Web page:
Adoption STAR Founder and CEO Michele Fried writes about the process involved in deciding whether or not one is ready to become a parent.
This might not be the most popular post but it is about a topic we think about often. In our field we meet people making the decision to parent or not. It is simply those thoughts, “Am I ready and able at this time in my life to parent a child?” This is what prospective adoptive parents must process and decide. This is what pregnant women of any age and circumstance must decide. The process of choosing whether or not to become a parent is very personal.
Those who have always wanted to be a mother may not understand that some never want to parent. If you are a woman who does not desire to parent, you are no doubt exhausted by this continuous discussion on whether to be childfree or not. Even if you are pregnant, you may still not feel you wish to parent. You may choose a different path later. Readiness to parent and driven to parent may not arrive at the same time.
Whether a woman chooses to parent or not, whether they are healthy enough to parent, committed enough to parent, can still personify motherhood, by touching the life of a child or children. Sometimes it is one decision or one act that truly defines “mothering.”
To become a parent, one must view it as not just a milestone, a desire, what is expected, a right of passage or a desperate need, it should be viewed as a delight and privilege. It should never be a burden.
Maternal expressions are a part of many women and it does not mean that one must parent. Parenting is not for every woman. Not every woman is the same nor are their hopes and dreams. No one should feel any less of a woman if they do not desire to parent.
There is pressure in our society to parent, to become a mother. Because of this it is important to heed the words of Elizabeth Gilbert, author of Eat, Pray, Love. Gilbert shared with Oprah Winfrey, “The determination that I’ve come to is that there are three kinds of women in the world: There are women who are born to be mothers. There are women who are born to be aunties. And there are women who should not be allowed to be within 10 feet of a child.” Gilbert who has chosen the “auntie camp” loves children incredibly but has chosen not to parent.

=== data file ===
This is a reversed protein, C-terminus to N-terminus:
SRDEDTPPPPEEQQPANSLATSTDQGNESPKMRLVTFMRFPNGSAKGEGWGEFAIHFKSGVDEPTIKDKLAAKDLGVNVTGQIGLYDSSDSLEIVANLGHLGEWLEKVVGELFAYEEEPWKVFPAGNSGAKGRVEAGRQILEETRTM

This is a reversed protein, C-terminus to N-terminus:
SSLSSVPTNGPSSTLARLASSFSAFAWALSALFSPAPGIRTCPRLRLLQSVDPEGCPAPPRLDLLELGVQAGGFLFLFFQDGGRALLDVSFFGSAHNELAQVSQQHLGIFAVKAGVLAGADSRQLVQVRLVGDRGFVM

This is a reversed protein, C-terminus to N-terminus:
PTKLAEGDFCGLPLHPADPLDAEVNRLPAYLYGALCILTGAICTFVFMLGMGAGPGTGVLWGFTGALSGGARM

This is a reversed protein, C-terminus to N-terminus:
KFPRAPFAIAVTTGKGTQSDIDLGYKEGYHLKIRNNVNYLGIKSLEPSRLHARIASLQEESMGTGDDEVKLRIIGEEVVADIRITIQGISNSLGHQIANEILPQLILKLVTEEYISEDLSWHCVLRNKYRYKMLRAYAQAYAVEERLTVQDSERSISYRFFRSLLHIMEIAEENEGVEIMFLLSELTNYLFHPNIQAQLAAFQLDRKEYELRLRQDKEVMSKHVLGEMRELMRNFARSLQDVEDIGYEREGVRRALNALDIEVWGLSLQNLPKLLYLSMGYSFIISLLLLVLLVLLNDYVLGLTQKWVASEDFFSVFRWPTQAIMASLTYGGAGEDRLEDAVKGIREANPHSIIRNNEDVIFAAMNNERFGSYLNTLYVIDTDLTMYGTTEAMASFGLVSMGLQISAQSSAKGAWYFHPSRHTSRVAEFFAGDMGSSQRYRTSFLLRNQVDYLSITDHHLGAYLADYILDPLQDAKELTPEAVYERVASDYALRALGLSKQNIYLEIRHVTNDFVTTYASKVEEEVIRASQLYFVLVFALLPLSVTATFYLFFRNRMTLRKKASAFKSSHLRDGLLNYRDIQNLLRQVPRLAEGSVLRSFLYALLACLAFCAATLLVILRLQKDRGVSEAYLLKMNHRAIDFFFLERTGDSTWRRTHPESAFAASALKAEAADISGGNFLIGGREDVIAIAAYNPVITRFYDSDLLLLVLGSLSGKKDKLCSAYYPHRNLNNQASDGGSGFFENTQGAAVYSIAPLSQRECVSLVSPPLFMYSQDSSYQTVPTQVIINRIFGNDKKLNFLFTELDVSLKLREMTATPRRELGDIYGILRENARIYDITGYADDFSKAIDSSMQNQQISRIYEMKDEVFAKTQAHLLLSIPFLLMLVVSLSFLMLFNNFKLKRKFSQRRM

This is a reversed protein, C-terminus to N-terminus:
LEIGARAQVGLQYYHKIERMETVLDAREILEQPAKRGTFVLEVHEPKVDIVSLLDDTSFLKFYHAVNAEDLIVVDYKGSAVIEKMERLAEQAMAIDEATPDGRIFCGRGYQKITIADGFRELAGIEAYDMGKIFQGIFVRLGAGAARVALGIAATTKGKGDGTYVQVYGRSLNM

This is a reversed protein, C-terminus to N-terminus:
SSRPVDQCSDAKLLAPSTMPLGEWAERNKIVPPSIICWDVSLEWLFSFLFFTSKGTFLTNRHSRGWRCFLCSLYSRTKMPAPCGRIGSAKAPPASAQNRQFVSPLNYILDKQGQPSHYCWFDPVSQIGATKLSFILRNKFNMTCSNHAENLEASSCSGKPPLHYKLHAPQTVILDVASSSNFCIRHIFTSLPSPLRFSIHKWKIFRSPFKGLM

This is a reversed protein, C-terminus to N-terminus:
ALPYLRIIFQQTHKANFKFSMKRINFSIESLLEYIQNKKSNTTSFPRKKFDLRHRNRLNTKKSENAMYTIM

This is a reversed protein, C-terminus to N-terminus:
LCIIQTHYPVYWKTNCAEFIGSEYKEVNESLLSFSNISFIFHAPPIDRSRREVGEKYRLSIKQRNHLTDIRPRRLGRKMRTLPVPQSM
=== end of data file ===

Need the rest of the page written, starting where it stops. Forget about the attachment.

One of my favorite poems is by Janice LaRosa, an adoptive mom. It is called Every Woman Is A Mother. This poem shares that whether or not you are parenting you can still make a difference in the life of a child. “Every woman is a mother when she makes a difference in just one child.”
Cheri Dew, President and CEO of Deseret Book Company, writes, “Motherhood is more than bearing children. … It is the essence of who we are as women.”
Zoe Erler, a freelance writer and editor, says, “Motherhood was never about choice to begin with. It was never intended as a calling for some and not for others… womanhood is motherhood. It always was. But not how we’ve been defining it.”
Alice von Hildebrand, a Catholic philosopher and theologian, wrote a beautiful article on the fact that she is not a parent but yet receives countless cards on mother’s day. She believes that “Motherhood is not only biological maternity. It is spiritual maternity.” She adds, “Spiritual motherhood is more important than biological motherhood. There are plenty of women who are biological mothers and yet are not mothers at all.”